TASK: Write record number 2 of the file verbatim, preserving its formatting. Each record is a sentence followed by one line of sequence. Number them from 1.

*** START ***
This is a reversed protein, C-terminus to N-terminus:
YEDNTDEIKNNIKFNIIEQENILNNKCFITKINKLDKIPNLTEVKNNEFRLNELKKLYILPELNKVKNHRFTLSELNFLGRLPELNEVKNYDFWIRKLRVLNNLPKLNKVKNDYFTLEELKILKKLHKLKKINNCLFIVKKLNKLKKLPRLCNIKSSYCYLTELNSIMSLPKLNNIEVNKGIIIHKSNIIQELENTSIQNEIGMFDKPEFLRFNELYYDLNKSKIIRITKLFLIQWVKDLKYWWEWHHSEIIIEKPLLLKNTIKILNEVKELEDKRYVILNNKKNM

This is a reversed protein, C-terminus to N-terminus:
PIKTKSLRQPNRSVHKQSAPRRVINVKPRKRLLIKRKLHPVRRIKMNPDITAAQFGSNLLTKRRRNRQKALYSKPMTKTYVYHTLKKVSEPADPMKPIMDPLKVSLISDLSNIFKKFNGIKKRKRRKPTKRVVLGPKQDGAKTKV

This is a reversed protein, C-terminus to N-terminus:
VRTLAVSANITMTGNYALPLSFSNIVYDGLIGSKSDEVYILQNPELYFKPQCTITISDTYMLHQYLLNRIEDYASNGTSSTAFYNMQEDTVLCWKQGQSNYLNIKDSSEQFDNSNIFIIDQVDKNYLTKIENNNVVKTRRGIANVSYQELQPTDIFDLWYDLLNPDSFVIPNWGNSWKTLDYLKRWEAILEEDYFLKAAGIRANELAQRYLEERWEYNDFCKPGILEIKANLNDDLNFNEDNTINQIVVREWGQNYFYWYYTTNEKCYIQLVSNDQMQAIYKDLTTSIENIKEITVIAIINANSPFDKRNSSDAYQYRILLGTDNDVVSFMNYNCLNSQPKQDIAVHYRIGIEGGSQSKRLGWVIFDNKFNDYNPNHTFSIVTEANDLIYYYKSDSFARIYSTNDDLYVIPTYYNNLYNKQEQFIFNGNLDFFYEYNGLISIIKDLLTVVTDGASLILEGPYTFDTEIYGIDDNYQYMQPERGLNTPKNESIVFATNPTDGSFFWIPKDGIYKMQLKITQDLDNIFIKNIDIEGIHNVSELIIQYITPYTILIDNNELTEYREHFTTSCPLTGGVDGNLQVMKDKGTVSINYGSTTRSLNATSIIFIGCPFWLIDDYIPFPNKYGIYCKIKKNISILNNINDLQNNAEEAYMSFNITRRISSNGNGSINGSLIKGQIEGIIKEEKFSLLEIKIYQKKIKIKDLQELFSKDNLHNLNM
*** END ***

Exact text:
This is a reversed protein, C-terminus to N-terminus:
PIKTKSLRQPNRSVHKQSAPRRVINVKPRKRLLIKRKLHPVRRIKMNPDITAAQFGSNLLTKRRRNRQKALYSKPMTKTYVYHTLKKVSEPADPMKPIMDPLKVSLISDLSNIFKKFNGIKKRKRRKPTKRVVLGPKQDGAKTKV